(BLOOMINGTON) - State health officials Friday confirmed a case of measles in a student at Indiana University.
The Herald-Times reports that the student did not attend classes while infectious and does not live on campus, according to a news release by the Indiana State Department of Health.
The student visited the IU Health Bloomington Hospital emergency department and a CVS Pharmacy while infectious on March 24.
Measles is a highly contagious respiratory disease caused by a virus. When an infected person sneezes or coughs, droplets spray into the air and can remain active and contagious for up to two hours.
Hospital spokeswoman Amanda Roach says a team of hospital staff spent several hours Friday afternoon phoning all 31 people who were in the hospital's ED at the same time as the infected student -- and up to two hours after the patient had left -- notifying them that they may have been exposed to the virus.
Roach says even if people visited the ED on March 24, they should not worry about possible exposure to measles unless they have been directly contacted by the hospital.
Visitors to the CVS Pharmacy at 1000 North College Ave. from 4:30 to 7:30 p.m. March 24 may also have been exposed to the measles virus, the release says. Individuals who cannot verify two doses of the measles, mumps, and rubella (MMR) vaccine or who were born in 1957 or later should contact their health care provider, adding that individuals who develop symptoms of measles should stay home and call their health care provider as well as the Monroe County Health Department at 812-349-2543.
On March 25, the individual visited the IU Student Health Center at 600 N. Jordan Ave. while infectious. But risk of exposure at that location is very low, the news release says, because the individual wore a mask while there. Nonetheless, the Student Health Center is directly contacting a small number of patients who may have been exposed.
In the meantime, the Indiana State Department of Health and Monroe County Health Department are also working to identify potential additional cases and to prevent further transmission of the disease.
Measles is rare in the United States due to the widespread availability of the MMR vaccine, but visitors from other countries or U.S. citizens traveling abroad can become infected.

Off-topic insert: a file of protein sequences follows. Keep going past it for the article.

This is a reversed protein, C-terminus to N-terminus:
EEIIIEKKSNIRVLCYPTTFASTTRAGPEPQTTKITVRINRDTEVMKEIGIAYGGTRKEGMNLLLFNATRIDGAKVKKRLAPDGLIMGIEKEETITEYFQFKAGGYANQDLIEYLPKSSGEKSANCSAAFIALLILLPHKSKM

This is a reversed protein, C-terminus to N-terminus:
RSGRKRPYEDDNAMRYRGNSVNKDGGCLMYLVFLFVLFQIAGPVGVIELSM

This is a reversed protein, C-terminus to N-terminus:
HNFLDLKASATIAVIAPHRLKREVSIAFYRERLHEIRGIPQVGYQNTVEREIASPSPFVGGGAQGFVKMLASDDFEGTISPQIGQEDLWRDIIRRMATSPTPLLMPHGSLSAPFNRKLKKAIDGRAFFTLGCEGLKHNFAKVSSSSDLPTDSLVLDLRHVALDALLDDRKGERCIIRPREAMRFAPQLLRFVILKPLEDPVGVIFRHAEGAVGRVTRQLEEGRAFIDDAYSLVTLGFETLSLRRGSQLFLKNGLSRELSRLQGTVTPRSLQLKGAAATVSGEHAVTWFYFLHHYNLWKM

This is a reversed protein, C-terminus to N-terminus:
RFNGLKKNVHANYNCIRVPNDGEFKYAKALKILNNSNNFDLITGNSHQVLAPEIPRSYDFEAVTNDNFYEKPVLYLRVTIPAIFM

More than 95 percent of people who receive a single dose of MMR will develop immunity to measles, and more than 99 percent will be protected after receiving a second dose. Two doses of the vaccine are needed to be fully protected. Individuals are encouraged to check with their health care providers to ensure vaccinations are up-to-date.
Children are routinely vaccinated for measles at 1 year of age, and again at 4 to 6 years of age before going to kindergarten, but children as young as 6 months old can receive the measles vaccine if they are at risk. Individuals born before 1957 are presumed to be immune to measles because they likely have had the necessary shots.
You can access your immunization records from your doctor or through the secure online tool MyVaxIndiana by requesting a PIN from your health care provider. Go to www.MyVaxIndiana.in.gov to learn more.
It begins with a fever, cough, runny nose, and red eyes about 7-10 days after exposure. The fever increases and can get as high as 105 degrees. Two to four days later, a rash starts on the face and upper neck. It spreads down the back and trunk, and then extends to the arms and hands, as well as the legs and feet. After about five days, the rash fades in the same order in which it appeared.
What you can do
If you are experiencing the symptoms of measles, stay home and call your doctor. Be prepared to describe your symptoms and alert your doctor if you think you have been in contact with an infected person. If you are ill with measles, remain home and away from others -- especially un-vaccinated infants, people with diseases affecting their immune systems, and pregnant women.
For more information about measles, visit the Centers for Disease Control and Prevention at www.cdc.gov/measles.
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